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Lawmakers Question U.S. Funding of Three Orthodox Schools in Israel

July 20, 1989
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Key members of Congress have placed on hold $8.4 million in funds for Jewish institutions in Israel, including three Orthodox institutions whose religious nature appears to trouble the lawmakers.

The funds for the Jewish institutions are part of $35 million budgeted for the American Schools and Hospitals Abroad program, or ASHA, run by the State Department’s Agency for International Development.

ASHA rules prohibit funds from being used to train persons for religious pursuits or construct facilities intended for worship or religious instruction.

The hold, which extends to the entire $35 million program, was ordered last week by Rep. David Obey (D-Wis.), chairman of the House Appropriations subcommittee on foreign operations, and Rep. Lee Hamilton (D-Ind.), chairman of the Foreign Affairs subcommittee on Europe and the Middle East.

“We have got to weed out institutions that should not be there,” Obey told The Washington Post last Friday. “I want to expand the program. But I want to get those religious-related items out. It gets the program in trouble.”

But an AID spokesperson maintained that funding for the Orthodox institutions would not violate ASHA rules.

The ASHA program was in the news in the winter of 1987-88, when Sen. Daniel Inouye (D-Hawaii) gained Senate passage of an $8 million ASHA grant to build schools for North African Jews in France run by Ozar Hatorah.

In the face of negative publicity, Inouye later asked that the funding be rescinded.


Attention is now focused on proposed grants to the Sha’alvim Teachers College in the Ayalon Valley, the Machon Alte Institute in Safed and the Or Hachayim Girls College in Bnei Brak.

Both Sha’alvim, which is affiliated with Touro College in New York, and Machon Alte, run by the Lubavitch movement, are slated to receive $1.5 million to construct dormitories. Or Hachayim would receive $500,000 to build classrooms.

Or Hachayim’s purpose is “to raise the economic and cultural levels of Israel’s Sephardic population to that of Israelis from Western countries,” the group stated in its AID application.

Before Obey and Hamilton placed the hold, they wrote Mark Edelman, AID’s acting administrator, to complain about “the apparent increased politization” of the ASHA program.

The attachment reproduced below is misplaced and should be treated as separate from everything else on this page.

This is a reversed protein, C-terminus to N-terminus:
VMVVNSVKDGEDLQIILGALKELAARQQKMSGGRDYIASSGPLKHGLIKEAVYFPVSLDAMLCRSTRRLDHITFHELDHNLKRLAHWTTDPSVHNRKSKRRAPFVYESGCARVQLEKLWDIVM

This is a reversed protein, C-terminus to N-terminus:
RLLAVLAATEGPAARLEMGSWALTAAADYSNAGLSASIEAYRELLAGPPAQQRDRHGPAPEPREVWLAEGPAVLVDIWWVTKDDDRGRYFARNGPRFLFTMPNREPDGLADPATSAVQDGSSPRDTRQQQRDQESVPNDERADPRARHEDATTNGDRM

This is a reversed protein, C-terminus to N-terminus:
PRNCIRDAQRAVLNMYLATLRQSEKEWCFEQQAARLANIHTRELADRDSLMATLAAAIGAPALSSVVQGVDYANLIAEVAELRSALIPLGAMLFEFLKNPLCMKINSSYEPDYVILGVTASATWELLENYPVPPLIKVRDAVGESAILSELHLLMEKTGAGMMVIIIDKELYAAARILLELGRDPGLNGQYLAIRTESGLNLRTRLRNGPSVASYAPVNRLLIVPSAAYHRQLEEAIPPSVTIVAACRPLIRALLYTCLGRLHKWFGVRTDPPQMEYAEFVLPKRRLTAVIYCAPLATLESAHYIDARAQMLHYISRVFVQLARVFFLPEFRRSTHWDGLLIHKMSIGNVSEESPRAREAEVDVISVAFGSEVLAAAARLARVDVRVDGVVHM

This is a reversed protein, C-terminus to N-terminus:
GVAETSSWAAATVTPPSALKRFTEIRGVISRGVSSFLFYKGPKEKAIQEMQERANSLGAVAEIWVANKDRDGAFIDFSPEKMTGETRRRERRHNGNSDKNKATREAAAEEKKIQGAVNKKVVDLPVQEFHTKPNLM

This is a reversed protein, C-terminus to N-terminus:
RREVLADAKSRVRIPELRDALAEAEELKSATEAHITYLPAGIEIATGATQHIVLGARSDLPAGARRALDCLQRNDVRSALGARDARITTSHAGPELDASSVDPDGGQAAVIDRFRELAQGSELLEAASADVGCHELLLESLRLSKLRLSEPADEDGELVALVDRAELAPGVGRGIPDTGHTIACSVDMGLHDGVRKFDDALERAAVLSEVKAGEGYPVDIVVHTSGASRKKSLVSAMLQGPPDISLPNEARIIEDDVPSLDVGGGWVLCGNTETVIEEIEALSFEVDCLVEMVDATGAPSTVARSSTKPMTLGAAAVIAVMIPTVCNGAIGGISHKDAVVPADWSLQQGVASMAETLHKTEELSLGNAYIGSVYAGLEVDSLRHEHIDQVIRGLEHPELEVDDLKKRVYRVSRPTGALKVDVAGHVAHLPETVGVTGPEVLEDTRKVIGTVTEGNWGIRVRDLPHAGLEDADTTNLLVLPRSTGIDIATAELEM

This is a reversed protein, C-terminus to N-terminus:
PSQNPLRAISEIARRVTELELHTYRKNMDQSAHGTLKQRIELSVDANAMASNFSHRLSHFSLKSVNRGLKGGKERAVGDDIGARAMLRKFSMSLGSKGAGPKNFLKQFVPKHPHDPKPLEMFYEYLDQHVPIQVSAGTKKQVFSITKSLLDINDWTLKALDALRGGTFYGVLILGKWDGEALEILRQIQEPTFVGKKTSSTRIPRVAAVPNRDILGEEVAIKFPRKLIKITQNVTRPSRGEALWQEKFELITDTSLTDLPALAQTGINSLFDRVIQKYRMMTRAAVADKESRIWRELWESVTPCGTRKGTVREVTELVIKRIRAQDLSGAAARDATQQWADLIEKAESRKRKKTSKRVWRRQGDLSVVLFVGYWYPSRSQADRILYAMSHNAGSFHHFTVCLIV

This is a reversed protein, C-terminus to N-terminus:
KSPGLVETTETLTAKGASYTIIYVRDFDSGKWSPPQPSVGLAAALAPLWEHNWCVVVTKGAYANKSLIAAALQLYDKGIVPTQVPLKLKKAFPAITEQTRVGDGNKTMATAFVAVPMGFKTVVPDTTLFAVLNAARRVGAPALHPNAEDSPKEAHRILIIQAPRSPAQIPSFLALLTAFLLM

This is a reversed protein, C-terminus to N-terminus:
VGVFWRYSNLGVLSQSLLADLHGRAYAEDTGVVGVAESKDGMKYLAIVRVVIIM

Their July 5 letter was also signed by Rep. Silvio Conte (R-Mass.), the ranking Republican on the House Appropriations Committee, and Rep. Benjamin Gilman (R-N.Y.), the ranking Republican on Hamilton’s subcommittee.

The four did not name specific institutions, but complained about the “geographic distribution” of the proposed grants. Obey told the Post he was concerned that the Sha’alvim Teachers College places “teachers in new settlements in the West Bank.”

U.S. government funds can be used in the administered territories only to “assist the indigenous Palestinian population,” according to a statement issued by the State Department last year.

Rabbi Philip Singer, chairman of American Friends of Sha’alvim Educational Center, said Wednesday in a telephone interview from Brooklyn that of 120 Sha’alvim graduates, only five to seven work in West Bank settlements, and they found the jobs “on their own.”

The college is located just inside the “Green Line” separating Israel proper from the West Bank.


Some American Jewish groups also have expressed concern about the ASHA program, because they believe it, in effect, provides government aid to religious groups.

Obey said in a telephone interview Wednesday that when he met with leaders of major Jewish groups in New York three weeks ago, they asked “what could be done to clean out that program so that it would be less of an intellectual embarassment.”

Less controversial AID funding requests in Israel, also on hold, include $1.5 million to the Israel Arts and Science Academy this year, and $1 million next year, to construct dormitories.

The academy is a $1.5 million philanthropic project of the Chicago-based Music Foundation. The Washington Post made a point of noting that the foundation’s chairman, Robert Asher, also chairs the powerful American Israel Public Affairs Committee.

But in an interview with the Post, Asher said he did not use AIPAC influence in gaining support for the program. “I didn’t approach people saying, ‘Listen, this is the chairman of AIPAC calling.’ I don’t do that at all,” he told the Post.

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